With all the talk about how Baby Boomers are putting off retirement, are employers really looking at a critical skills shortage in the coming years?
According to a recent study from the Society for Human Resource Management (SHRM) and AARP, a lot of people think the answer’s yes — 72% of HR pros polled described the loss of talented older workers to be “a problem” or “a potential problem” for their organizations.
What companies are doing to prepare for the loss of talented older workers who retire:
- increased training and cross-training (45%);
- developed succession planning (38%);
- hired retired employees as consultants or temporary workers (30%);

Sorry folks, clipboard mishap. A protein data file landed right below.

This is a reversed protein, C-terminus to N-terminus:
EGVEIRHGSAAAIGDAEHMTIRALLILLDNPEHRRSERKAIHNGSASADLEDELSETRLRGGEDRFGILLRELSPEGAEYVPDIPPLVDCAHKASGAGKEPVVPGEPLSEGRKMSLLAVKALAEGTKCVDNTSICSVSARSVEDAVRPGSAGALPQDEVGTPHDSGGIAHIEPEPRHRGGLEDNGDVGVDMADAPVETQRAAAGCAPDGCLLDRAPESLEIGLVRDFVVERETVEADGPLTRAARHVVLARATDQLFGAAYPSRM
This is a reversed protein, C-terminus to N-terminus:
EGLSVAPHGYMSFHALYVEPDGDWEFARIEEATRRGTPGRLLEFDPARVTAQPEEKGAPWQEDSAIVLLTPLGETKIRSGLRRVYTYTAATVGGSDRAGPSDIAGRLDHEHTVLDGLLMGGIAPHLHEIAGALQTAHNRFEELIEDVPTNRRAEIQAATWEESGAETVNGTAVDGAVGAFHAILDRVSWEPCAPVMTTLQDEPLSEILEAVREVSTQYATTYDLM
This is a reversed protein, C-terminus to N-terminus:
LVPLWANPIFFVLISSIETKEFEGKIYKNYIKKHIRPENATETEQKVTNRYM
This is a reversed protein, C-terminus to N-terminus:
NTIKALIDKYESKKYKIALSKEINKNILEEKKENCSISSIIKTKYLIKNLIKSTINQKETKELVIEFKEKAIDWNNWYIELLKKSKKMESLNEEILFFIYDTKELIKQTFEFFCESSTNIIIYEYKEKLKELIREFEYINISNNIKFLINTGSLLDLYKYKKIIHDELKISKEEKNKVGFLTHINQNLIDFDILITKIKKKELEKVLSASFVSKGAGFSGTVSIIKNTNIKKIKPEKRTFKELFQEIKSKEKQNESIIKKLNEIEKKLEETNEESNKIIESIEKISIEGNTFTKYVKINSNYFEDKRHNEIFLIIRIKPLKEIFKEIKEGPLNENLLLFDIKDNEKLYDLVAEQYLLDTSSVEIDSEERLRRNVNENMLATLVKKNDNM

- offered flexible work arrangements (27%), and
- designed part-time positions to attract older workers (24%).
The poll also asked HR pros to identify the greatest “basic skills” and “applied skills” gaps between workers age 31 and younger compared with workers age 50 and older.
- Basic skills – more than half (51%) of human resource managers indicated they find older workers to have stronger writing, grammar, and spelling skills in English;
- Applied skills – more than half (52%) of human resource managers said older workers exhibit stronger professionalism/work ethic.
The poll found that many companies are largely unprepared for the brain drain that’ll occur after Boomers retire. Roughly 71% of those polled still have not conducted a strategic workforce planning assessment to analyze the impact of workers 50 and older who will leave their organizations, SHRM and AARP said.